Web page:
C2000 CLA C Compiler

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The CLA Compiler

The goal of the CLA compiler is to implement enough of the C programming environment to make it easier to access the capabilities of the CLA architecture and to make it easier to integrate CLA task code and data into a C28x application.

CLA C Language Support

The CLA compiler supports much of the C language, but not all of it. All the details are in the chapter titled CLA Compiler in the C28x compiler manual (PDF) (HTML).

Getting Started

Create Your Own Project

The simplest way to start writing code is to copy over an existing project (from the header files CLA C examples) and to edit it. Lets take an example: I would like to create a new test, atan, from an existing test case exp2
  1. Copy a Project:
    • Make a copy of the exp2 folder in the test directory and rename it to atan
  2. Rename Files:
    • Rename all files exp2*.* to atan*.*. (Notice the naming convention.
    • All files have the test folder name as a prefix, see below)

      Naming Convention of Files

  3. Edit the Project Files:
    • Open the .cdtbuild and .project files in any text editor and replace all instances of the word exp2 with atan.
    • This will ensure all the object files come out with the correct name and any directory dependencies are taken care of.
    • Each project has a predefined symbol, TEST_NAME=<test_name>. For e.g. the exp2 project will have a predefined symbol, TEST_NAME=exp2. By altering the .cdtbuild files in the manner described you wont have to change the build settings for each new project .
  4. Import the Project:
    • Import the atan project into your workspace (see figure below).
    • The files highlighted in the red box are common to all projects and are linked in by the .project file. The rest of the source files are specific to each test case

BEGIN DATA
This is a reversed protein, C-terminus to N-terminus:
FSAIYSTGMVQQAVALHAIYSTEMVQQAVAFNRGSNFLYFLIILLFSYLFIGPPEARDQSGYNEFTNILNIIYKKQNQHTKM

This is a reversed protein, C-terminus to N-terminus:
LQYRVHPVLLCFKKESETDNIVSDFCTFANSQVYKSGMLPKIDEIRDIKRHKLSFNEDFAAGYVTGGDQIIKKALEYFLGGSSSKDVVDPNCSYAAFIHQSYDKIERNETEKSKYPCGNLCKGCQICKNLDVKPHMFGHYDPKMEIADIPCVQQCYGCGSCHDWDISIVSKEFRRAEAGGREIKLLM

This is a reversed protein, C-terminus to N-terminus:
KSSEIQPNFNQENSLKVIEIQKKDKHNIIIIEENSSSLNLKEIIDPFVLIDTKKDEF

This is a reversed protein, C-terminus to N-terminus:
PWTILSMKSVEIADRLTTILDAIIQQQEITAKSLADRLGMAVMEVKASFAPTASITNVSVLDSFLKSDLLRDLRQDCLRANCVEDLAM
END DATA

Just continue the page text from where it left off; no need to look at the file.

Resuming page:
C2000 CLA C Compiler ImportedProjectNew.jpg

  5. Modify the Source:
    • Edit the test specific source files.

Suggested Build and Link Options

The following table lists build and link options that may be useful/instructive for CLA C code. You can setup build properties that apply only to *.cla file by right clicking the file and selecting Properties->C/C++ Build.

Option Notes
Basic Options->Debugging Model->Full Symoblic debug (-g) If you would like to access watch variables etc while debugging.
  • This is set by default.
Basic Options->Debugging Model->Suppress all symbolic debug information View compiler generated assembly code without all the debug information.This is useful when estimating the cycle count for a small routine.
Basic Options->Optimization Level = none - O2 NoteNote: Due to the small number of registers available less aggressive optimization may yield better results (eg. -O1 vs -O2).
Assembly Options -> Keep generated assembly files (-k) Useful if you want to compare compiler generated code with hand coded assembly.
Linker Options-> Diagnostics -> --diag_suppress=16002
NoteNote: Object files(created with CGT 5.1 and prior) without build attributes will cause the linker to emit a warning if they are linked with object files that do have build attributes. The purpose of the warning is to let users know that they are responsible for enforcing compatibility between these files. You can suppress this warning using the diag_suppress option


C Language Tips and Tricks

Dealing with Pointers

Pointers are interpreted differently on the C28x and the CLA. The C28x treats them as 32-bit data types (address bus size being 22-bits wide can only fit into a 32-bit data type) while the CLA only has an address bus size of 16 bits. Assume the following structure is declared in a shared header file(i.e. common to the C28 and CLA) and defined and allocated to a memory section in a .c file
/********************************************************************
Shared Header File